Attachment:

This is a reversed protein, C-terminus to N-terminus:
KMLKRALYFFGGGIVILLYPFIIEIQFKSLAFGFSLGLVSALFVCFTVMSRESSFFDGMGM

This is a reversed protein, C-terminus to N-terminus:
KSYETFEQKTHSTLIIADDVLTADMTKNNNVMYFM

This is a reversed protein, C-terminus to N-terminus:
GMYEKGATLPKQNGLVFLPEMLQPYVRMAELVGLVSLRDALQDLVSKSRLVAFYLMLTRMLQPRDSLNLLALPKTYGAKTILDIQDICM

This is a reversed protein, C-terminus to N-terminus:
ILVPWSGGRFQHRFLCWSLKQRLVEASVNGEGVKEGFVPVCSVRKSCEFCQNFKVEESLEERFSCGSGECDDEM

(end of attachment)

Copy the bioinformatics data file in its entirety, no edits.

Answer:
This is a reversed protein, C-terminus to N-terminus:
KMLKRALYFFGGGIVILLYPFIIEIQFKSLAFGFSLGLVSALFVCFTVMSRESSFFDGMGM

This is a reversed protein, C-terminus to N-terminus:
KSYETFEQKTHSTLIIADDVLTADMTKNNNVMYFM

This is a reversed protein, C-terminus to N-terminus:
GMYEKGATLPKQNGLVFLPEMLQPYVRMAELVGLVSLRDALQDLVSKSRLVAFYLMLTRMLQPRDSLNLLALPKTYGAKTILDIQDICM

This is a reversed protein, C-terminus to N-terminus:
ILVPWSGGRFQHRFLCWSLKQRLVEASVNGEGVKEGFVPVCSVRKSCEFCQNFKVEESLEERFSCGSGECDDEM